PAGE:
In a Distant Country

In a Distant Country

Out of the depths I cry to you, O Lord. Psalm 130:1

It is important to learn to move from a “first loneliness” to a “second loneliness.” The first loneliness is a kind of emotional loneliness: needing friends, family, and home.  But when all those needs are more or less met, you learn there is second loneliness. God is calling you to deep, personal intimacy, an intimacy that is wonderful and very demanding. God asks you to let go of many things that are emotionally, intellectually and affectively very satisfying. You must grow into the trust that this deeper loneliness is not to be overcome, but lived. You must live it with trust, standing tall. You must try to say, “Yes, I am lonely, but this particular loneliness sets me on the road to intimacy with God. It does not pull me away from God or my deepest self, but brings me closer to the source of love in the depths of my being.”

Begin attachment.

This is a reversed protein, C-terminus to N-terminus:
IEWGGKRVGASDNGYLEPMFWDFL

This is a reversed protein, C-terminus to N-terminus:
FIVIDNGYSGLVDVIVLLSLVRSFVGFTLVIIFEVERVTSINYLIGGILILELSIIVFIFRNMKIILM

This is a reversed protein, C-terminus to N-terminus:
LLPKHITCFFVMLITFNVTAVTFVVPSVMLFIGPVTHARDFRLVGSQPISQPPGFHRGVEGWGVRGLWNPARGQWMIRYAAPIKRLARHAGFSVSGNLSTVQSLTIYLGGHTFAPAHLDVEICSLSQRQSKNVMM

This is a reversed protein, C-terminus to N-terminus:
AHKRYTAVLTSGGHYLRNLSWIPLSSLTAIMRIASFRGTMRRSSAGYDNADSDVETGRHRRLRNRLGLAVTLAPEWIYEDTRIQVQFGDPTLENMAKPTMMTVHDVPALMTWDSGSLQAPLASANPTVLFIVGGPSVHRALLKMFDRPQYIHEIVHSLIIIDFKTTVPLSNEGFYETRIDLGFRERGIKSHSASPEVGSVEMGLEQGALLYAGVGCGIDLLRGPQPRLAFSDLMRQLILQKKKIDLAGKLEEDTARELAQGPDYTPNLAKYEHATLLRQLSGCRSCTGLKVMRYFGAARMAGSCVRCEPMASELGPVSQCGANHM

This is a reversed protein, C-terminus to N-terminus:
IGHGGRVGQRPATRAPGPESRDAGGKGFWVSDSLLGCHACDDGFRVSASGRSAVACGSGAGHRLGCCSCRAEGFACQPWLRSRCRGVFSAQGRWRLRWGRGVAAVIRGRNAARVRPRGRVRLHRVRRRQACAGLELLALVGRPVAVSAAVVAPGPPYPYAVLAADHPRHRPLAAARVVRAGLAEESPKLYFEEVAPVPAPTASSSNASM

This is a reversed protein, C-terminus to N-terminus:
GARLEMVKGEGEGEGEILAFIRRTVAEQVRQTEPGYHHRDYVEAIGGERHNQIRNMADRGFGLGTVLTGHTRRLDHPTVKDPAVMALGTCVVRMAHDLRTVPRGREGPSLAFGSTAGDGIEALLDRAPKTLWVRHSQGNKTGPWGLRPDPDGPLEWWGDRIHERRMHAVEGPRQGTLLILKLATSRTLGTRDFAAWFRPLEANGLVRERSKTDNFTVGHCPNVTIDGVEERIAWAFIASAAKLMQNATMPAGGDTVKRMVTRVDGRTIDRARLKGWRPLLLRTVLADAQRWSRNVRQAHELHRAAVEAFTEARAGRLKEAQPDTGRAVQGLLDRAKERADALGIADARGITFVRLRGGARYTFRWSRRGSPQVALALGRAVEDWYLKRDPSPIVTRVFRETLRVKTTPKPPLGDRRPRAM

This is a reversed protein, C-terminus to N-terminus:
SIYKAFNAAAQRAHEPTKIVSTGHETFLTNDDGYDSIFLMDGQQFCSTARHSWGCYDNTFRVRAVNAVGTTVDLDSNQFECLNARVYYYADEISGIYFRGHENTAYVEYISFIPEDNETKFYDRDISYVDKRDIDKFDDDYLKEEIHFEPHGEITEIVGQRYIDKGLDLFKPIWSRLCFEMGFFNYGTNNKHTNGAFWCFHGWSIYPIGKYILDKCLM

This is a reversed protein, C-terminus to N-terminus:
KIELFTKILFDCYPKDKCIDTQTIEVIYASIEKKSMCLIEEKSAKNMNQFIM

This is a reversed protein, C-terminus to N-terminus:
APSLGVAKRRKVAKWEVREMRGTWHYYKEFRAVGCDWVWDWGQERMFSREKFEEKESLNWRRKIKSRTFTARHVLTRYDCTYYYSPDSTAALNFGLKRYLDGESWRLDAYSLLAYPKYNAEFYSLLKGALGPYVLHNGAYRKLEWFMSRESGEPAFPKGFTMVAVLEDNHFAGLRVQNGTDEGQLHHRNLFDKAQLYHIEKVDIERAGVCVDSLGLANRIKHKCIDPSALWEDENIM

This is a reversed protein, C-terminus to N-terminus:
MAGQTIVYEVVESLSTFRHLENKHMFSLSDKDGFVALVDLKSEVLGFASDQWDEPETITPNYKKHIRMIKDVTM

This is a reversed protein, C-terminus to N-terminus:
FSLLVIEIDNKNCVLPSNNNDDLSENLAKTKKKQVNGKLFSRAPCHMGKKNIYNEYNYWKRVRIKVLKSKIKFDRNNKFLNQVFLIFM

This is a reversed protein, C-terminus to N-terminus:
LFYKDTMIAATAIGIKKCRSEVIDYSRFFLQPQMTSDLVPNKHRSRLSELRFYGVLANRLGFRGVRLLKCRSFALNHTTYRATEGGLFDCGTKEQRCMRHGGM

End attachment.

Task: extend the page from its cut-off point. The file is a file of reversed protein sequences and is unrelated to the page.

It’s very important for us to dare to welcome the fullness of our second loneliness because it relates to the oldest mystical traditions about the spiritual journey. The “dark night of the soul” is another expression of the second loneliness. In a way, this loneliness opens us to personally know the true God. When we touch the darkness we know that God cannot be owned or grasped within the affections of the human heart. God is greater than our hearts, greater than our minds, always alive, always longing for a response.

O Everlasting God, lead me from fear to love and from loneliness to communion with you.